How to Find a Therapist You Actually Like
I’ll set the scene: You’ve been having a rough time and realize you could benefit from some extra support. You search “therapists in my area” and are met with ads for therapy apps, articles answering questions about finding a therapist that you hadn’t even thought to worry about, and a one-star review for a therapist 5 miles from you that has no contact information. You close your computer. “I’ll worry about this another day,” you decide. 

I’ve had a therapist since I was 14 – my first was a woman at my local community center who I saw for free as a new #ChildOfDivorce. Then in college, I saw a therapist at my school’s counseling center for three years. As a young adult not tied to free counseling services, I finally had that staring-at-the-computer moment. Where do I even start? 

The road to finding a therapist is full of obstacles. In a country that classifies accessible mental health support as a problem that doesn’t matter enough to solve, so many people find themselves validly defeated by cost, lack of representation for marginalized identities, and lack of support from healthcare providers. 

How to Find a Therapist You Actually Like?

Now two years out of college, I have a therapist I am generally hyped to work with. So here are my tips for finding a therapist you love

Use a search engine like Black Female Therapists or Black Male Therapists, and Counseling for Athletes 

These specialized therapist sites make it easy to narrow your search according to race, price, gender, location, specialization, therapeutic style, and more. They also offer affirmations, blogs, and other tips you can use to learn more about therapy and self-care.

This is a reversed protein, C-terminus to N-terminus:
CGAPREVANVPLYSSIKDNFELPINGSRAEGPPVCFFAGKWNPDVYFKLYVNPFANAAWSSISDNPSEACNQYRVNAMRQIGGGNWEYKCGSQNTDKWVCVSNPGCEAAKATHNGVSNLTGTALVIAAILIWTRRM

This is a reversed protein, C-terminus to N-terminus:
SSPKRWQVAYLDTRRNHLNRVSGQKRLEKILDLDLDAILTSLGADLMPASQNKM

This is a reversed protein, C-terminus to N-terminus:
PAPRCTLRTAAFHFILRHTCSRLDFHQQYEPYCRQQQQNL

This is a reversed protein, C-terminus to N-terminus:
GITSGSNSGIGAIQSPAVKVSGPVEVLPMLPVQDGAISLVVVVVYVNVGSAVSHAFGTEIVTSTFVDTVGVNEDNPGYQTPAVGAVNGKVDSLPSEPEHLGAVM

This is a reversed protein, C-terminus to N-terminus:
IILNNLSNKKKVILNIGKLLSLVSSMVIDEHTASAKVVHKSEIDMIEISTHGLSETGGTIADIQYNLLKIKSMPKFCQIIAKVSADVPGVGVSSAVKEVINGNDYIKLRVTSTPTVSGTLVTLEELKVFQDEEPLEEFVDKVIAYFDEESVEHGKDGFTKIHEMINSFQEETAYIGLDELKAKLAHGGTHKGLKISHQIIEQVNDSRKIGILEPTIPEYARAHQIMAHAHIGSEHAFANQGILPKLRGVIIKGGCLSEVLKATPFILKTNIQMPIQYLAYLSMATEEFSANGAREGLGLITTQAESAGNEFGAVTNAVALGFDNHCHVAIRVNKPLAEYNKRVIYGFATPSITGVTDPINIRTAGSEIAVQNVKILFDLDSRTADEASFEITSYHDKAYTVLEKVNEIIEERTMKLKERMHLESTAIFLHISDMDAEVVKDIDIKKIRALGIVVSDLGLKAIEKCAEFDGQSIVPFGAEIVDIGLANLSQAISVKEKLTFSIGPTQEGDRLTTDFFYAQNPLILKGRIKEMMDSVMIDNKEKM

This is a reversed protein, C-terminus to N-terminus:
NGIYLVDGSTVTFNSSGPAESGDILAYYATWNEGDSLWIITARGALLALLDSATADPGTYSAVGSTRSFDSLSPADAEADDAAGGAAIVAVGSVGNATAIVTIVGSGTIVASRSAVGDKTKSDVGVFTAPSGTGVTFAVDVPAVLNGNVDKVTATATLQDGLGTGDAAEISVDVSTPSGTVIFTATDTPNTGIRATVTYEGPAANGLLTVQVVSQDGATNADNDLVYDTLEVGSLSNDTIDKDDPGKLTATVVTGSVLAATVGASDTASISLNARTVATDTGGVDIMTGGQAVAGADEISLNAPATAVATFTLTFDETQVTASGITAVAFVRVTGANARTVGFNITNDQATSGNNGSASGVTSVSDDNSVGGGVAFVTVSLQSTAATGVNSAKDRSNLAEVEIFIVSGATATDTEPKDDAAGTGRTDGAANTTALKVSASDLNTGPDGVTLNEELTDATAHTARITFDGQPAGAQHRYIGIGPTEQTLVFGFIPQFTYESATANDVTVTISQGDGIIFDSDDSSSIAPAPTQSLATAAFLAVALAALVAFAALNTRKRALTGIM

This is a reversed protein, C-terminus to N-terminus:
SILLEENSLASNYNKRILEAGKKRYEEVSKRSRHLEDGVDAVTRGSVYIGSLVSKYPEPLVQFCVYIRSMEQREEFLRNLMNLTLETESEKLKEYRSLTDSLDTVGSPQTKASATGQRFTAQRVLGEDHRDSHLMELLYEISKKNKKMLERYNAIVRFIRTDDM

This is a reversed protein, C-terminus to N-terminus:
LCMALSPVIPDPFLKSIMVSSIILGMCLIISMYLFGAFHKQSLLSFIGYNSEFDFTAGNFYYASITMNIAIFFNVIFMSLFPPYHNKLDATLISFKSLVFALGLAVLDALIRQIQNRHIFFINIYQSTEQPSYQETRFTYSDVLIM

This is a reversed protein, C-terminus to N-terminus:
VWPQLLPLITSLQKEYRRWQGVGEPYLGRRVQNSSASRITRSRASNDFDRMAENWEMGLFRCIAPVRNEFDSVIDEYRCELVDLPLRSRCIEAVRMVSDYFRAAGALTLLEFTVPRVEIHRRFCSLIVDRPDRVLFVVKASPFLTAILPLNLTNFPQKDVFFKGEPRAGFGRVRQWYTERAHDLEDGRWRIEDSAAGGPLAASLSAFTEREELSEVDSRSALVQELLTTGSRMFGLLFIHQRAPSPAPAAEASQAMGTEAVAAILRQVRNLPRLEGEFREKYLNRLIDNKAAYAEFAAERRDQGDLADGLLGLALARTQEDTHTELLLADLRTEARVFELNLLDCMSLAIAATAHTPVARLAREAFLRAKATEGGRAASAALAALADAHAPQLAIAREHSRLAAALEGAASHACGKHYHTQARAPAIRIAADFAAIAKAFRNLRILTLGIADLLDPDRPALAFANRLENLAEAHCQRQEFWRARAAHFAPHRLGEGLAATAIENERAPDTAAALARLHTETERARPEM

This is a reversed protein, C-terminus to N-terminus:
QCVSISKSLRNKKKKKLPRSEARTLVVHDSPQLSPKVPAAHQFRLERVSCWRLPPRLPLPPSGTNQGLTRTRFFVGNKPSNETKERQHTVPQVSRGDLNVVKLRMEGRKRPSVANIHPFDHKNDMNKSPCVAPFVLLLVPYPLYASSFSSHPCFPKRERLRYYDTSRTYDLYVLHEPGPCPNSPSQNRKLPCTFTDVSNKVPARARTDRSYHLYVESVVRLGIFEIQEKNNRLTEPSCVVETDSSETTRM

Call a local graduate psychology department and ask if they have a counseling center for people in the community

Most graduate psychology departments offer free or subsidized counseling so that students can gain on-the-ground experience. This is a great and cost-effective way to kick off your journey with a new therapist who really cares.

Ask a friend who has a therapist they love if there’s anyone in their network who could meet your needs 

You may not want to go to your friend’s therapist, but usually, they can put a call out to their network to see if there’s anyone who fits the bill of the type of person you’re looking for. 

Put together your therapy bio to easily send to therapists you’re interested in 

Okay, so you’ve done the above and found some therapists you might want to work with. Now, you should make a “therapy bio” to have ready: this can include your pronouns, location, the reasons you’re seeking therapy, what you want to focus on, and what is important to you in a therapist (humor and storytelling are my top two!).

Don’t put it off until next month! Use these tips to start your therapy journey today—you’ll be so glad you did!

Valerie Weisler

Valerie Weisler

Content Strategist, Juniperus

Val Weisler (she/her) is a community builder and activist from New York. She’s a sucker for a good story, and loves collaborating with changemakers to make sure their stories are amplified. Through grassroots fundraising, content strategy, and too much coffee, Val has grown her youth empowerment organization, The Validation Project, into a global, award-winning movement of 40,000 K-12 students over the past 8 years. And as State Voices’ Digital Training Manager, Val oversaw the rollout of new digital organizing tools and strategies for the State Voices network.

Val’s work has been featured by Glamour, CNN, Oprah Magazine, and more. She holds a B.A in Education Advocacy and a minor in Spanish from Muhlenberg College. She can quote Mamma Mia! word for word, and makes a killer chicken parmesan.